Regarding the 1,2,3 camera argument, any fewer than three means that one of the three main participants at the ceremony are either three-quarter rear views or voices off. Presumably the single camera outfits concentrate on the bride, but regardless of which they choose, one of the clients is going to get the secondary treatment. That doesn''t seem to me to be anything like the description of "full coverage".

You are absolutely right though about value being the watchword - which is why we publish a chart for the clients to complete which allows them to compare for themselves our value against any competitors prices. Until I see my competitors copying that I'm not going to be losing sleep.
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Old August 31st, 2010, 05:47 AM   #17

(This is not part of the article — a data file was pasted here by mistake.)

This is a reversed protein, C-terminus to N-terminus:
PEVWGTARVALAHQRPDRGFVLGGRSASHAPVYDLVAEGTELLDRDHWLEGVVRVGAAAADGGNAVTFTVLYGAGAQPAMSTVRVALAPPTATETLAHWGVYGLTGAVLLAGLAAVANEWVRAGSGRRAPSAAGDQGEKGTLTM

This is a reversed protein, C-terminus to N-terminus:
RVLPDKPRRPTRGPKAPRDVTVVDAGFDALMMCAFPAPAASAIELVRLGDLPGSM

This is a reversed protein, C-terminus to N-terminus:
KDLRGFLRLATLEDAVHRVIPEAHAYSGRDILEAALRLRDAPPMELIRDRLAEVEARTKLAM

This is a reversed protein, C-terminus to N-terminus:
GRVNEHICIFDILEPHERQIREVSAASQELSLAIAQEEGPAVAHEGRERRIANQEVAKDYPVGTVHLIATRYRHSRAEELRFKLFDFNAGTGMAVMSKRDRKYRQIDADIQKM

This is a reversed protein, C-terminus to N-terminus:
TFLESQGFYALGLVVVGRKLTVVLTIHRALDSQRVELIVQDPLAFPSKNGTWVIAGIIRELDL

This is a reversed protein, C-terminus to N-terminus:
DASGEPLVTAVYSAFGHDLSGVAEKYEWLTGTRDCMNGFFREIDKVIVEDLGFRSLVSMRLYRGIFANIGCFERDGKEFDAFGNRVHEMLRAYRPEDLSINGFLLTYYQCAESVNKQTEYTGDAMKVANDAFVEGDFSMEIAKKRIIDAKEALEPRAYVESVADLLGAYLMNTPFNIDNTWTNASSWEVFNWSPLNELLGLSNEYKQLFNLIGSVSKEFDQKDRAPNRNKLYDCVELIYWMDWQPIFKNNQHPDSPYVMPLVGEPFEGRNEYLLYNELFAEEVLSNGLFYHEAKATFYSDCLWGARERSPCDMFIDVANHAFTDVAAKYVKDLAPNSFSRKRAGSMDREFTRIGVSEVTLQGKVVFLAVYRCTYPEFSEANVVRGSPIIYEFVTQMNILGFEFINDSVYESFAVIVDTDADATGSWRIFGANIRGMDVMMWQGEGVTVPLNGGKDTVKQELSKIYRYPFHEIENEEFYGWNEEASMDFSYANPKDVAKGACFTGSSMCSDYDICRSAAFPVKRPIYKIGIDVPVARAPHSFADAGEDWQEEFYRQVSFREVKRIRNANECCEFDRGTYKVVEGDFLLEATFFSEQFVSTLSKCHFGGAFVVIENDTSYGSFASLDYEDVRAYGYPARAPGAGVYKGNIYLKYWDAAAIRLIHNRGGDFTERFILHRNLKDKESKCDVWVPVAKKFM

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Travis, OK buddy we'll meet in the back alley......;-)

I get what you mean and I think you and I think the same way. When I talk to the officiant in a church I've never been in before if I get shut down I actually record that (I carry a camera cradled in my arms and hit record while talking to the officiant so if anything comes up later I have it on tape), anyway, I'll mention it to the B&G so they are aware and if they wish to speak to the officiant, fine, if he changes his mind, fine but to be honest, in most cases I don't get a hassel and he doesn't change his mind.